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Thread: Wrong file ownerships after moving HDD to another computer

  1. #11
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    Re: Wrong file ownerships after moving HDD to another computer

    Originally Posted by SeijiSensei
    Not if the source and target are from the same distribution. The system users remain the same across Ubuntu machines.
    No, unfortunately they are not the same. Even though I installed Ubuntu 10.04 server on both machines following (almost) the same procedure, the UIDs of system users are different. I probably didn't install all the packages in the same order. For example:
    mysql (UID): 106 -> 104
    clamav (UID): 110 -> 106 (so mysql data on Comp1 is owned by clamav on Comp2)
    etc.

    I don't see why your approach includes both chown and juggling passwd and shadow files.
    I want to match UIDs and GIDs on both machines. To do that I first need to copy them (passwd, group, shadow) from Comp1 to Comp2. Afterwards I need to change ownerships of the files on Comp2 to match the changes in passwd, group and shadow files.
    That way I will also be able to move the HDD in the future without any needed adjustments because the UIDs and GIDs will be the same on both machines (unless I add new users).

    The one thing you need to look out for is this:
    say you chown from 1300 to 1400
    say you also need to change files from 1400 to something else
    how do you distinguish between 'real 1400' and '1400 that were 1300 previously' ?
    Very good point. Hmm... I could use a temporary random UID and use it as an intermediary:
    1300 -> 1500(temporary UID)
    1400 -> 1300
    1500 -> 1300
    I just tried it and the temporary UID doesn't even have to belong to any user in passwd file.

  2. #12
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    Re: Wrong file ownerships after moving HDD to another computer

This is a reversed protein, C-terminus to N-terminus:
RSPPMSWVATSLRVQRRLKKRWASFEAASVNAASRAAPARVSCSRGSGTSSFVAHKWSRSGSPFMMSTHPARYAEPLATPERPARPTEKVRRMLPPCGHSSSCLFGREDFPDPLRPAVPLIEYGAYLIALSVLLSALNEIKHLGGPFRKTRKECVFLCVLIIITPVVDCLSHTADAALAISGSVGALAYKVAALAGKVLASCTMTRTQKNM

I think from reading this thread one can gather this is not a pretty situation.

    I'm wondering how many users are actually impacted. You say this is a second drive added after install. What type of data is stored?

    How many users are owning files on this drive? A recursive ls may show you how many users own files.

    Output to a text file for easy reading/query.

    Code:
    ls -lR /mnt/secondhd > ownership.txt
    I think chmod owner:group of the second drive should be all that is needed if this system were to replace the original.

    If this second drive needs to move from machine to machine, I would suggest a reinstall of your backup server. Create an image of the primary disk of system 1 using something like dd or clonezilla. In my opinion this will be a better starting ground and likely less work.
    Nothing is ever easy, but if it is difficult you must be doing it wrong.

  3. #13
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    Re: Wrong file ownerships after moving HDD to another computer

    Quote Originally Posted by Kljuka View Post
    I've installed Ubuntu server on Computer1 a while ago and added an additional Hdd to it.

    Now I want to create a backup server of Computer1. I've installed new Ubuntu server on Computer2 with the same packages, and users. The last step is to move the Hdd from Computer1 to Computer2.

    And here is the problem:
    the users on Computer2 were not created in the same sequence as on Computer1 so when I mount the Hdd to Computer2 the files have wrong ownerships (www-data becomes mysql, etc.).

    Is there a script to change ownersip of all files of particular user to another user? Or is there a better way of moving files to another computer?
    maybe i missunderstood the issue but instead of installing ubuntu on pc 2,why did't you copy the / partition from pc1 to pc 2?? mybe with dd with a live cd, so that all the conf files and user/group id are all the same?
    and then you can mount the back up files easily.

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  4. #14
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    Re: Wrong file ownerships after moving HDD to another computer

    Quote Originally Posted by Kljuka View Post
    No, unfortunately they are not the same. Even though I installed Ubuntu 10.04 server on both machines following (almost) the same procedure, the UIDs of system users are different.